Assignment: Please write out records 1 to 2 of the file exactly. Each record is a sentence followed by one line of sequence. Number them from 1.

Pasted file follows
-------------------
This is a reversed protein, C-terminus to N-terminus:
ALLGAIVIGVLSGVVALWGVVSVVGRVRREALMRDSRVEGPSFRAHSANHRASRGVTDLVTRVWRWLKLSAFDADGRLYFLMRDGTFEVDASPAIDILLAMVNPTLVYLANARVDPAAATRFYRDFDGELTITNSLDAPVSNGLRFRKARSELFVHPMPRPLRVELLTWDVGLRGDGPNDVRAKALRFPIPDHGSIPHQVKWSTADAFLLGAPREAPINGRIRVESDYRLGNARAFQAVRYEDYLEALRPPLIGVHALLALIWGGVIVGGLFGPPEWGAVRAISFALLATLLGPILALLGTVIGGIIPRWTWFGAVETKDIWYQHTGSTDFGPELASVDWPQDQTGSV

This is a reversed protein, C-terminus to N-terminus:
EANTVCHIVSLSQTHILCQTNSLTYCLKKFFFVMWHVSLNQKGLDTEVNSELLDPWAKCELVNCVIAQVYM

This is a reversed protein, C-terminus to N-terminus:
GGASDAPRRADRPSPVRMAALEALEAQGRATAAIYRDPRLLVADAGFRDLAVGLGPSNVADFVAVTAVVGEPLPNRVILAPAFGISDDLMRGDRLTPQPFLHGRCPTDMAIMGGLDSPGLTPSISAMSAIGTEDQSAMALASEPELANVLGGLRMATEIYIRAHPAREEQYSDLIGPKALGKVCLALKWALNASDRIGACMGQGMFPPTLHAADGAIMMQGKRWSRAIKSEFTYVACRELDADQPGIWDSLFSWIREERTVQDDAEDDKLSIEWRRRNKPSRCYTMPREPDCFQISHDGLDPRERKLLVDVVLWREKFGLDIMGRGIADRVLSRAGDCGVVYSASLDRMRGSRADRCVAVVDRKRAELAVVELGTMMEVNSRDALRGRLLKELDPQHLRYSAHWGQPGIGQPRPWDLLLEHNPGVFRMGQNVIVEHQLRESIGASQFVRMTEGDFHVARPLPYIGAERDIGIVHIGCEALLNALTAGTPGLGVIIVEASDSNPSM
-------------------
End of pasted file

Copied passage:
This is a reversed protein, C-terminus to N-terminus:
ALLGAIVIGVLSGVVALWGVVSVVGRVRREALMRDSRVEGPSFRAHSANHRASRGVTDLVTRVWRWLKLSAFDADGRLYFLMRDGTFEVDASPAIDILLAMVNPTLVYLANARVDPAAATRFYRDFDGELTITNSLDAPVSNGLRFRKARSELFVHPMPRPLRVELLTWDVGLRGDGPNDVRAKALRFPIPDHGSIPHQVKWSTADAFLLGAPREAPINGRIRVESDYRLGNARAFQAVRYEDYLEALRPPLIGVHALLALIWGGVIVGGLFGPPEWGAVRAISFALLATLLGPILALLGTVIGGIIPRWTWFGAVETKDIWYQHTGSTDFGPELASVDWPQDQTGSV

This is a reversed protein, C-terminus to N-terminus:
EANTVCHIVSLSQTHILCQTNSLTYCLKKFFFVMWHVSLNQKGLDTEVNSELLDPWAKCELVNCVIAQVYM